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For many businesses, kids are a great source of temporary, low wage labor.
However, there a lot of laws regarding child labor that limit how old kids must be to work, what jobs they're allowed to do, and how long they can work. Violating these laws can mean hefty fines and even imprisonment.
Here are five things you should know about hiring kids:
Under federal law, the Fair Labor Standards Act sets the minimum age to work at 14-years-old. However, this minimum age does not apply to child actors or performers, newscarriers, babysitters, fieldworkers, or children employed to make holly and evergreen wreaths (I guess somebody's lobbying money paid off).
State laws do vary from federal law. When federal law and state law conflict, the higher minimum age applies.
Most states do have higher minimum ages. Some states even regulate positions that are exempt from minimum age rules under federal law. For example, in California, newscarriers must be at least 12 years old.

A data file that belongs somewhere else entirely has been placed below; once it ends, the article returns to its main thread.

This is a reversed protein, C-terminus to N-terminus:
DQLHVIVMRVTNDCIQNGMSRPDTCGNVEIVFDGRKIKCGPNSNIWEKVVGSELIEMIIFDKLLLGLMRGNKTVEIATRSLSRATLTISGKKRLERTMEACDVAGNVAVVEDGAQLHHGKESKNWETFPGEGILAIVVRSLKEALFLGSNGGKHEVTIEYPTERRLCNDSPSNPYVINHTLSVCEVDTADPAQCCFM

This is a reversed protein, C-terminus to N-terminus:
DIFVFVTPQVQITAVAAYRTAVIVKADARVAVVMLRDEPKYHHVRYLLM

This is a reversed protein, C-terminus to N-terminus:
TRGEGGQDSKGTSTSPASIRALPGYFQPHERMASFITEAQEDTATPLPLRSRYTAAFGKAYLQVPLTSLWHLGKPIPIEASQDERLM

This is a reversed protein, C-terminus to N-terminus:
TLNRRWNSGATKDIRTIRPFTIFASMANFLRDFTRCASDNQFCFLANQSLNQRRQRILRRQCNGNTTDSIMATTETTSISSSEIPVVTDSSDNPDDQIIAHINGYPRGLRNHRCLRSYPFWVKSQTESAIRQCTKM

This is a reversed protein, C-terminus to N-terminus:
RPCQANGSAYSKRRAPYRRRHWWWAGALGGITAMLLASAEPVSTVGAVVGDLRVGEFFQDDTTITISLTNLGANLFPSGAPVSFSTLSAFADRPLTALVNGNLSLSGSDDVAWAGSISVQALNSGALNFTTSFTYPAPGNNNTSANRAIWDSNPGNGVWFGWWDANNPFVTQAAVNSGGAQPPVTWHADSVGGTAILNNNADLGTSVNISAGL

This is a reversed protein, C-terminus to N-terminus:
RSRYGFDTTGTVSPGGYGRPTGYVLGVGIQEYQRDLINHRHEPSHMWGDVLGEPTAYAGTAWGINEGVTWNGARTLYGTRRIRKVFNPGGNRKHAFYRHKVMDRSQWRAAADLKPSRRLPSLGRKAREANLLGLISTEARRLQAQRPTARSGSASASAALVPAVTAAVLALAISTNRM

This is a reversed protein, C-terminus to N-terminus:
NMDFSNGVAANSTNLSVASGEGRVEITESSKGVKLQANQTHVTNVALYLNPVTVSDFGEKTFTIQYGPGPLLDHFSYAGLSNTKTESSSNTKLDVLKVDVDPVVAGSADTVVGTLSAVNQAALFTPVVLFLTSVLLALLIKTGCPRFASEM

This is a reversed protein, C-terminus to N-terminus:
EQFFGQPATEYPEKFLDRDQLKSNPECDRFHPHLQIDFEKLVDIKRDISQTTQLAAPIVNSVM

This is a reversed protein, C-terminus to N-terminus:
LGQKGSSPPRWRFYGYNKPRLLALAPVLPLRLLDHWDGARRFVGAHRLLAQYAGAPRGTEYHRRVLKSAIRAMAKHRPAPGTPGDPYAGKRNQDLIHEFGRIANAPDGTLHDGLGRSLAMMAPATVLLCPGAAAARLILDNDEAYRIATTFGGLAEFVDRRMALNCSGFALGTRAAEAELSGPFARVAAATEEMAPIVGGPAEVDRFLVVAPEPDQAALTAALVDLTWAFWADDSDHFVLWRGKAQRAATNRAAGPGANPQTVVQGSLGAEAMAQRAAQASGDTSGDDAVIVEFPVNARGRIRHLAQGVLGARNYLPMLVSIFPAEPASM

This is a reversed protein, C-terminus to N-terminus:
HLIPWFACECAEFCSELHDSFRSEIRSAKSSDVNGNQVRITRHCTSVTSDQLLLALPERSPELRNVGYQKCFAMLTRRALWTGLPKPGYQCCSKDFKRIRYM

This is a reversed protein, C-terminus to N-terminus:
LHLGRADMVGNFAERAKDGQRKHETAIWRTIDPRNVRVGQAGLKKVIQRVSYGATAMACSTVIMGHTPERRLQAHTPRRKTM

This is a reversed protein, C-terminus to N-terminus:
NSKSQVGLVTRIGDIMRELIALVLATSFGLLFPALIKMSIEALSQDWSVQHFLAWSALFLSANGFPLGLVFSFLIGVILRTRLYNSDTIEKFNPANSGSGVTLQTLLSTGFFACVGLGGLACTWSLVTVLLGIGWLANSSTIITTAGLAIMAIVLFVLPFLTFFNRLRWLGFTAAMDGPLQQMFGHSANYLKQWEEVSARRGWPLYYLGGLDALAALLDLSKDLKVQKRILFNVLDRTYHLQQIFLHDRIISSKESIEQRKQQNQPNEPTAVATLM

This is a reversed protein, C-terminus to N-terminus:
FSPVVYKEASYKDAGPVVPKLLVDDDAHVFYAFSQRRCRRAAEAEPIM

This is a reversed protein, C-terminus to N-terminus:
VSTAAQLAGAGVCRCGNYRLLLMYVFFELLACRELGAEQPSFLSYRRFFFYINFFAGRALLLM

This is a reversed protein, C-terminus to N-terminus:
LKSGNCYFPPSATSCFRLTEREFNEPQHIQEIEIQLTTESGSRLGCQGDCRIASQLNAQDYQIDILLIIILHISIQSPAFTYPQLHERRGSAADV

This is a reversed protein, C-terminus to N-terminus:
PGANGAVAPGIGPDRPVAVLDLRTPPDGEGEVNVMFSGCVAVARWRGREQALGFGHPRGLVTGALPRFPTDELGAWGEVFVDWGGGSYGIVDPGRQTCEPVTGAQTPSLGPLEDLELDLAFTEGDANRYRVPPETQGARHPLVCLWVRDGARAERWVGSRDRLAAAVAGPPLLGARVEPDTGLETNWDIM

Most states also require kids to get work permits and limit the number of hours they can work while school is in session.
Parents, put your kids to work! Parents who own businesses may employ their children to work any time of day for any number of hours. As long as you're not making them manufacture or mine, you're not violating any laws.
Apparently, door-to-door selling is a very hazardous job. So much so, that Alaska prohibits any minors under age 18 from working as a door-to-door sales person. In Texas, children as young as 14 can participate in door-to-door sales but must also have parental supervision.
Other hazardous activities that are prohibited work for minors include:
According to the FLSA, employers may pay employees under 20 years old $4.25 an hour during their first 90 consecutive calendar days of employment. After the employee has worked 90 days or turned 20, employers must pay at least $7.25 per hour.
Remember, this is the federal minimum wage. If your state has no youth minimum wage law or a higher minimum wage, you must comply with state laws.
Since labor laws vary so much from state to state, you may want to check with an experienced local labor attorney before you hire any kids.
Meeting with a lawyer can help you understand your options and how to best protect your rights. Visit our attorney directory to find a lawyer near you who can help.
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